In his best-selling book, “The 7 Habits of Highly Effective People,” author Stephen Covey’s Habit 4 is “Think Win-Win.” From what we are witnessing on an almost daily basis in the world of politics and religion (sometimes the same thing for some people), it would appear that this habit is in woefully short supply.
In our political culture in Washington, D.C., both parties play the game (which is not really a game when it comes to the well-being and safety of the American people) as if it were zero-sum. If the Democrats win, then the Republicans lose. If the Republicans win, then the Democrats lose. That type of thinking, which used to be relegated by and large to the political arena, has infiltrated religious life as well. However, when politicians or preachers exhibit that kind of mentality, there are no real winners. In the end, their constituents and congregations lose.
What is needed today, in both our political and religious cultures, is a re-infusion of the “win-win” habit in our leaders. After all, if our leaders do not possess this kind of character trait, is it any wonder why our followers, including a large swath of the American people, live in a perpetual state of conflict? The art of compromise (a now dirty word) and the spirit of cooperation (replaced by a top-down dictatorial model) have become, sadly, a thing of the past for many of our institutions in government and religion. We can blame all of the ills of society on the boogeyman of Fox News or the “evil” machinations of “dictators-in-chief,” but that kind of blather will only deepen the divisions and lead to more loss all the way around.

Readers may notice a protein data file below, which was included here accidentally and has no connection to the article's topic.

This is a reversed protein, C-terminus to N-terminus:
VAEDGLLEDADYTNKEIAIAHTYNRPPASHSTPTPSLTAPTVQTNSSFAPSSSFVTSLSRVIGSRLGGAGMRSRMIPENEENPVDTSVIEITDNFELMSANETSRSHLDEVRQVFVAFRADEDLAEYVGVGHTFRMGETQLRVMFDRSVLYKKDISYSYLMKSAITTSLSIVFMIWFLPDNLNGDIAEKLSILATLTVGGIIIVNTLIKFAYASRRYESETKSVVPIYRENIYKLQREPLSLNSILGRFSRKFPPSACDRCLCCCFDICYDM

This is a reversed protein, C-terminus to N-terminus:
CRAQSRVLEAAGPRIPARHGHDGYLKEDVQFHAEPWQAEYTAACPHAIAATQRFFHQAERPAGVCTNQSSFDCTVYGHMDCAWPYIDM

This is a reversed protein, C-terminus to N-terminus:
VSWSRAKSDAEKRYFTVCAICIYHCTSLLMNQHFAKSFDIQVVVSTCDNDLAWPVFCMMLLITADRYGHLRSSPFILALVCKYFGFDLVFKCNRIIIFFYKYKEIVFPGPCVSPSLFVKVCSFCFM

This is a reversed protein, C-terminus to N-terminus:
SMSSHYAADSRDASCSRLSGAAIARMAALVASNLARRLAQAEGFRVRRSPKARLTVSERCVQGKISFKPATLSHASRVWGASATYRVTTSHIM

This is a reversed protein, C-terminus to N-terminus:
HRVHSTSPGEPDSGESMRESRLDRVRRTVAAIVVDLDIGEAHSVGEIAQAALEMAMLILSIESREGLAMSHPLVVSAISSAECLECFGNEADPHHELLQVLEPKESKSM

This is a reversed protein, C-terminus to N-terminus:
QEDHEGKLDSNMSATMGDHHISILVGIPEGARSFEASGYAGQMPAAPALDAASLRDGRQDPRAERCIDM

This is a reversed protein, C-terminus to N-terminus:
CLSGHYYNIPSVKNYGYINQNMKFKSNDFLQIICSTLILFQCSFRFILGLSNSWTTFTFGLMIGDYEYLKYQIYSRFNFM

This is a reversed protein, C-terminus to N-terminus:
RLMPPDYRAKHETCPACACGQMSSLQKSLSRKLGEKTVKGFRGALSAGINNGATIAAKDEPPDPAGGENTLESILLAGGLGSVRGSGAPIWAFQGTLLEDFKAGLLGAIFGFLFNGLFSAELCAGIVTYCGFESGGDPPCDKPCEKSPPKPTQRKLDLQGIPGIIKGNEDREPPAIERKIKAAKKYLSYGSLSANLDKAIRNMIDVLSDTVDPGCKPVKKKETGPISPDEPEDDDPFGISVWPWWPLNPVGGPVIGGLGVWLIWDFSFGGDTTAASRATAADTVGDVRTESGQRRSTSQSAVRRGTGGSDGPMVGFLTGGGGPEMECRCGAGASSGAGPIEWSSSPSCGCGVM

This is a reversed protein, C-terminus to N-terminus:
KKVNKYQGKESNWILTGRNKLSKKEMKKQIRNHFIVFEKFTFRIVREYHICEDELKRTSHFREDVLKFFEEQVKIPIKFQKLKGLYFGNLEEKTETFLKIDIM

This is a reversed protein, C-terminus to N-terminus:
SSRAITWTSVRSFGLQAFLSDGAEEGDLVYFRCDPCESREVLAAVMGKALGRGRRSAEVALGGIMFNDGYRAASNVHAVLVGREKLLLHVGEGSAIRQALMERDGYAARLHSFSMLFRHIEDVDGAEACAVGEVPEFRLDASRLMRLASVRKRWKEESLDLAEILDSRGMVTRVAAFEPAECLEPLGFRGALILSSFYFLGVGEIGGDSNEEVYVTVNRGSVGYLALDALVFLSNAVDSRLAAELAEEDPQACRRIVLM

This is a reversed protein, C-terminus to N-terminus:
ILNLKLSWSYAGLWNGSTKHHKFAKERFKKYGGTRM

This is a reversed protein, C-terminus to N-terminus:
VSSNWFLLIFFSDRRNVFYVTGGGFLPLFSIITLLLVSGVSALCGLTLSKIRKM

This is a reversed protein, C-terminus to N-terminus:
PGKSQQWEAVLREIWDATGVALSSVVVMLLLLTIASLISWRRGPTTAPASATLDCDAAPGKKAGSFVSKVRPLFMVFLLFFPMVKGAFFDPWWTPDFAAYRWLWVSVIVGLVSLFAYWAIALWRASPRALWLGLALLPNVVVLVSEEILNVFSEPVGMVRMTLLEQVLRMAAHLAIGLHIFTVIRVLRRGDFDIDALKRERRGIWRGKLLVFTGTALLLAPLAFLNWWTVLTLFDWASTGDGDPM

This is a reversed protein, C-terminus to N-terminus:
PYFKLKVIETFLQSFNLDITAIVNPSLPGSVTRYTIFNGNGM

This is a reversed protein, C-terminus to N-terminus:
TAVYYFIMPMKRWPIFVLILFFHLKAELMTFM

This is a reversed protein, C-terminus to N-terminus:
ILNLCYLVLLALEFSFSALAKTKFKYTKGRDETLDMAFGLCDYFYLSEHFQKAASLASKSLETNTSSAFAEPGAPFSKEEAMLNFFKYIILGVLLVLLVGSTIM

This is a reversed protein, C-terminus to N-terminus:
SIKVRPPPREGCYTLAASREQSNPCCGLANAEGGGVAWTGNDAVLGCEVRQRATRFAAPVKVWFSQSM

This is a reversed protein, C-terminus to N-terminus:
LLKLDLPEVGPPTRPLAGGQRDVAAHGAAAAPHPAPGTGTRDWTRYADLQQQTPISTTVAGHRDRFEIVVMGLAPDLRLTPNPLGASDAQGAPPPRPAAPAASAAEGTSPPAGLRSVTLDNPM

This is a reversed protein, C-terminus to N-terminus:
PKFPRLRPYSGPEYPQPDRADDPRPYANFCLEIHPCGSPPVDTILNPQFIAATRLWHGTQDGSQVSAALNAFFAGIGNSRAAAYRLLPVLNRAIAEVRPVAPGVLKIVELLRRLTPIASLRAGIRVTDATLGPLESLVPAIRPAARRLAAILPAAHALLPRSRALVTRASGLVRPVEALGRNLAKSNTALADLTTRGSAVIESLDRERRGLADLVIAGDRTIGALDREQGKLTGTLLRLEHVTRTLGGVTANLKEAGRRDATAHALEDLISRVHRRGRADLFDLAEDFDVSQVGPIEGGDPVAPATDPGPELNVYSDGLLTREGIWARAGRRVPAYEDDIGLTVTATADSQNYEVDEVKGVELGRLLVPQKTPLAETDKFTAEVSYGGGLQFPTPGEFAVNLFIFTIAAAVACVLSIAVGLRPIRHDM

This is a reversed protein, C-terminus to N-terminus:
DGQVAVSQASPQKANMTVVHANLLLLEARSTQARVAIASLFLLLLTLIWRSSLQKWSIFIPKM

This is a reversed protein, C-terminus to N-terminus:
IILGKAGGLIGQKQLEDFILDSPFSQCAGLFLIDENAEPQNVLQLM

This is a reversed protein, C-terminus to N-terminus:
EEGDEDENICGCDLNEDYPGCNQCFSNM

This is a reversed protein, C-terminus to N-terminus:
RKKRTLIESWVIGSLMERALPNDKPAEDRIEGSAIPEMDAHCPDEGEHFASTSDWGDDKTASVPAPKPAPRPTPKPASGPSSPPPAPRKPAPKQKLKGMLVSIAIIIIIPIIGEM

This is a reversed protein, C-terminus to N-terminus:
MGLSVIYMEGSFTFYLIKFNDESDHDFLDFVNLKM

What does a “win-win” habit look like? Covey describes it this way:
“Think Win-Win isn’t about being nice, nor is it a quick-fix technique. It is a character-based code for human interaction and collaboration. . . . Win-win sees life as a cooperative arena, not a competitive one. Win-win is a frame of mind and heart that constantly seeks mutual benefit in all human interactions. Win-win means agreements or solutions are mutually beneficial and satisfying. We both get to eat the pie, and it tastes pretty darn good!” (THE 7 HABITS OF HIGHLY EFFECTIVE PEOPLE HABIT 4: THINK WIN-WIN)
Whether in politics or religion, we need more people who possess the character traits that lead them (and others) to interact, collaborate, and cooperate, not just for their own benefit, but ultimately for the benefit of their constituents or congregations. When that happens, everyone wins. And, we all get to eat the pie. Surely there’s enough pie to go around. Apple, key lime, or pumpkin, preferably.